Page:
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Programming Software

Things That Turbo Pascal Is Smaller Than 487

theodp writes "James Hague has compiled a short list of things that the circa-1986 Turbo Pascal 3 for MS-DOS is smaller than (chart). For starters, at 39,731 bytes, the entire Turbo Pascal 3.02 executable (compiler and IDE) makes it less than 1/4th the size of the image of the white iPhone 4S at apple.com (190,157 bytes), and less than 1/5th the size of the yahoo.com home page (219,583 bytes). Speaking of slim-and-trim software, Visicalc, the granddaddy of all spreadsheet software which celebrated its 32nd birthday this year, weighed in at a mere 29K."
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Things That Turbo Pascal Is Smaller Than

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  • by boristdog ( 133725 ) on Tuesday November 01, 2011 @10:36AM (#37907470)

    Obviously Your machine is poorly configured. My $400 Dell notebook starts Win7 in about 15 seconds.

  • by zblack_eagle ( 971870 ) on Tuesday November 01, 2011 @10:52AM (#37907776)

    That 30 seconds of cursor blinking? The bootloader hack that you used to make your unlicensed copy of Windows 7 think that it's genuine is waiting for feedback from the bios. The 30 seconds is how long it takes to give up and continue booting. There are other/newer hacks that avoid that issue.

  • by b4dc0d3r ( 1268512 ) on Tuesday November 01, 2011 @10:56AM (#37907866)

    That's your probelm, right there "attaching to a local domain". Windows does piles of things when attached to a domain it otherwise doesn't do. It seems slow, but most likely it is a bunch of network timeouts waiting for something that will never happen.

    Quite simply proven really. Put in the wrong password on a non-domain computer, and it comes back instantly. Same on a domain computer, and time it. It first has to check to see if the domain controller is there, if there is a new password, and then fall back on the locally cached hash.

    It is also constantly sending out device discovery information, publishing and receiving info about who has printers and such, and on startup this information has to be collated from scratch (or so the OS thinks).

    You can look into administration a little and optimize your startup to stop doing some of these things, which I would recommend even if you don't care abount speed.

  • by Latent Heat ( 558884 ) on Tuesday November 01, 2011 @11:04AM (#37907974)
    The story was that not only did that 39K COM file image (Y'all remember the .EXE/.COM file distinction and if you went with a .COM file it had to shoehorn into 64K or you had to revert to overlays -- ick! -- or other tricks? Y'all remember DOS memory models? Or am I, like, really old?) contain the whole works -- editor, compiler, run-time library -- the story was that it was Yet Another Pascal Compiler Compiled Using Itself.

    My suspicion is/was that the RTL (run-time library) was hand-coded in assembly language and from .COM file sizes of stuff compiled with Turbo Pascal 3.0 that RTL ran maybe about 10-12K. That is, the Turbo Pascal image had the hand-coded RTL in the first 12 K of the image and the rest -- editor and Pascal compiler -- were written and compiled in Turbo Pascal and occupied the rest, which was about the size/scale of a simple editor and a Pascal compiler based on the complexity of source codes for those things that were "around." The cool thing, especially on dual floppy disk PCs, was that the 39K was everything, no overlays, no nothing else. The 12K RTL got plopped into the COM file compiled from your source codes.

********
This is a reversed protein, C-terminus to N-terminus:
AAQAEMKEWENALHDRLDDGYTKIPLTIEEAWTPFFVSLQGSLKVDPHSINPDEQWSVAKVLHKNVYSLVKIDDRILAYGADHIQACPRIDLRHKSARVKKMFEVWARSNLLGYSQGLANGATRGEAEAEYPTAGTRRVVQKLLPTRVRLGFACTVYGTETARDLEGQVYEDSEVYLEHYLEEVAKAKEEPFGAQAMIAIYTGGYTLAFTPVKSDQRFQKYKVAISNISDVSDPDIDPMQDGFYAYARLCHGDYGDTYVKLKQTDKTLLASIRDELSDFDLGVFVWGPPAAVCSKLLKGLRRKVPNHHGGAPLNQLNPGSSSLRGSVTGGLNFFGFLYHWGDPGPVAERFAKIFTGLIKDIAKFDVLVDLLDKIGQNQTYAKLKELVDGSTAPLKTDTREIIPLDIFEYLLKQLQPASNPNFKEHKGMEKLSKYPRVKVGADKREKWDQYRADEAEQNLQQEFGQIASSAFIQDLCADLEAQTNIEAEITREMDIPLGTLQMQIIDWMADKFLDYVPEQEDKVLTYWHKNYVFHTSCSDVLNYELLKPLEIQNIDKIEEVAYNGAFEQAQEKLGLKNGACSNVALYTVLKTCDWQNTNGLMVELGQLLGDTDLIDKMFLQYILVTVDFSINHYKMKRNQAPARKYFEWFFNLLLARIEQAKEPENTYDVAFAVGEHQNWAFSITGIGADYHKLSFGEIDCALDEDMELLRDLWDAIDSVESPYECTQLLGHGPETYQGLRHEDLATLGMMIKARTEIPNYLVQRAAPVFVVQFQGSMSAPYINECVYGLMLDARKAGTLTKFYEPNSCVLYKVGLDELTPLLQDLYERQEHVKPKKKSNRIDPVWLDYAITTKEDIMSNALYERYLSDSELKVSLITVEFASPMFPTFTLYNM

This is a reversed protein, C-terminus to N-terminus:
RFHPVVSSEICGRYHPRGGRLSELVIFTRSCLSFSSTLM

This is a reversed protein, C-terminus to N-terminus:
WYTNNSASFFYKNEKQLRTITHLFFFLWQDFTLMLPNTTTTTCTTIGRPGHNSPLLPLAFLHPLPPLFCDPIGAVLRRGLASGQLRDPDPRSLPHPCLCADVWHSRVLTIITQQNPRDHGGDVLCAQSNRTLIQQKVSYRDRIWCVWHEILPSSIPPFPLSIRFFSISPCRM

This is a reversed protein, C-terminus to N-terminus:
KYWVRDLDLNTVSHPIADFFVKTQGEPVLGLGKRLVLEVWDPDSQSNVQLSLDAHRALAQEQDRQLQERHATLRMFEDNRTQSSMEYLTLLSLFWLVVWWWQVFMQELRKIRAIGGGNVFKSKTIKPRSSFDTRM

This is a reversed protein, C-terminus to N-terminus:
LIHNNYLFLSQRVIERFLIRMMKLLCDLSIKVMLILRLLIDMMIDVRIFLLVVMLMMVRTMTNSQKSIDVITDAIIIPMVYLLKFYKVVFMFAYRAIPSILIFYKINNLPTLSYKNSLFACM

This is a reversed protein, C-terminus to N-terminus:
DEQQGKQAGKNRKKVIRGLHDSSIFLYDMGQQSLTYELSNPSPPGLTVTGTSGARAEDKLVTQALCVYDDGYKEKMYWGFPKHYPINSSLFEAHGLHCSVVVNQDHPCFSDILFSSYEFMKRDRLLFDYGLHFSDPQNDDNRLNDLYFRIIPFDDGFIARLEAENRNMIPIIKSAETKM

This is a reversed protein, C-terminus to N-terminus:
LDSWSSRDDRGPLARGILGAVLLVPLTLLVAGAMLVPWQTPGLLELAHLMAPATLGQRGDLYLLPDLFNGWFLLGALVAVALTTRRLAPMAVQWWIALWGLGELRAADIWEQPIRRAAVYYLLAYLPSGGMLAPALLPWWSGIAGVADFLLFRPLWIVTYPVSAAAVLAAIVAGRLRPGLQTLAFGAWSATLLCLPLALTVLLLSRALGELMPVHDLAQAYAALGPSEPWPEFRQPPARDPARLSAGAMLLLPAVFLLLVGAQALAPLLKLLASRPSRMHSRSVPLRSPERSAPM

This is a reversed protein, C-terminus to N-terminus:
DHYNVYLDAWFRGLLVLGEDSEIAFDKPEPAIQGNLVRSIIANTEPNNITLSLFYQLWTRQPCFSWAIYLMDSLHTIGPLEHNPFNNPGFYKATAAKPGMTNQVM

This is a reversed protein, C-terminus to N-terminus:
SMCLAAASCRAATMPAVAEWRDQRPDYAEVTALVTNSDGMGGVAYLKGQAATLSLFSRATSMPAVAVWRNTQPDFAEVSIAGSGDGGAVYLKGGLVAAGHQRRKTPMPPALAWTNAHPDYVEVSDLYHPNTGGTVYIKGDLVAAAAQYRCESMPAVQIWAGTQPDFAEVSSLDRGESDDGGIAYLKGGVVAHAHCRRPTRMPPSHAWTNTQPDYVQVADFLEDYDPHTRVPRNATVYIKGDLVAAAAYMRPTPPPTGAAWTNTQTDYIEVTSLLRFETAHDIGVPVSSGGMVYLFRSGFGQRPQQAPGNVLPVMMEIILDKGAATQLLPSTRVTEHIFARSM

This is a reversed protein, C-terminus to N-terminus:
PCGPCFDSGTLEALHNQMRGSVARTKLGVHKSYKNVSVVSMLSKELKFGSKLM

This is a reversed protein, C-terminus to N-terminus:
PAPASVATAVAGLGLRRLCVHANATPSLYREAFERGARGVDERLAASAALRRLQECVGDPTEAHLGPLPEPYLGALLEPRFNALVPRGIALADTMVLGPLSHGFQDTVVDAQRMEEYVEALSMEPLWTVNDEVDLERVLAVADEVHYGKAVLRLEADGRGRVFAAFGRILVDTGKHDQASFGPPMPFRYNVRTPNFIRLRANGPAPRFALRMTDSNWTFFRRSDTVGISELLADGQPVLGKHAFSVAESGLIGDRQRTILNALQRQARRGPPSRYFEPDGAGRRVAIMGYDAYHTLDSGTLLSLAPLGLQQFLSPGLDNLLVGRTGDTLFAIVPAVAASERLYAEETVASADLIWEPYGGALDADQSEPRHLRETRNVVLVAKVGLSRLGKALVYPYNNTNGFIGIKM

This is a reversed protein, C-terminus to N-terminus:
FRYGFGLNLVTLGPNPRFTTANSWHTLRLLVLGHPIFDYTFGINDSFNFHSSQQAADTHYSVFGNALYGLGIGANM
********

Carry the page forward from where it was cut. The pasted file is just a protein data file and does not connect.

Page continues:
The thing about it is that yeah, yeah, you had the limitations of Pascal, the Small memory model, 64K data segment, and Borland didn't even get the 8087 math coprocessor support right (inline instead of high-overhead function calls to a math library) until Turbo 4, which wasn't anywhere as kewl as Turbo 3 from the standpoint of compactness. But you could develop useful apps with this thing on a dual-floppy machine.

    The other thing about this is the Pascal language. I had a conversation with a dude who was selling some 3rd party library for the Turbo Pascal ecosystem who expressed the view that hate the begin-end, hate the quirky use of semicolon as a statement "separator" instead of 'terminator", hate the bondage-and-discipline aspects (although the Turbo dialect of Pascal solved the fixed-length string problem and gave you enough overrides to the Pascal type safety to allow it to do anything C can), Pascal is the Ur Single-Pass Compiler language. I guess the Arch language of simple parsing at the expense of stupid looking source would be Lisp, but Pascal was close behind in terms of simple syntax and simple compiler implementations. Back in the day before we had Cray Y-MPs on our desk as we effectively do today, that compilation of large programs in the time of a sneeze instead of a long coffee break was a huge, huge productivity booster that made up for whatever people hated about Pascal.

    So ol Nicky Wirth was a smart dude when he invented Pascal, and Anders Hejlsberg (Philippe Kahn was just the front man) was also a smart hacker in coming up with Turbo 3, and you have to give the man his propers in hackerdom. For what it is worth, Hejlsberg crossed over to the Dark Side and is credited as the Chief Architect behind the abortive Microsoft Java ecosystem J-somethingoranother from which came the good Visual Studio versions, C#, and all of that.

Forty two.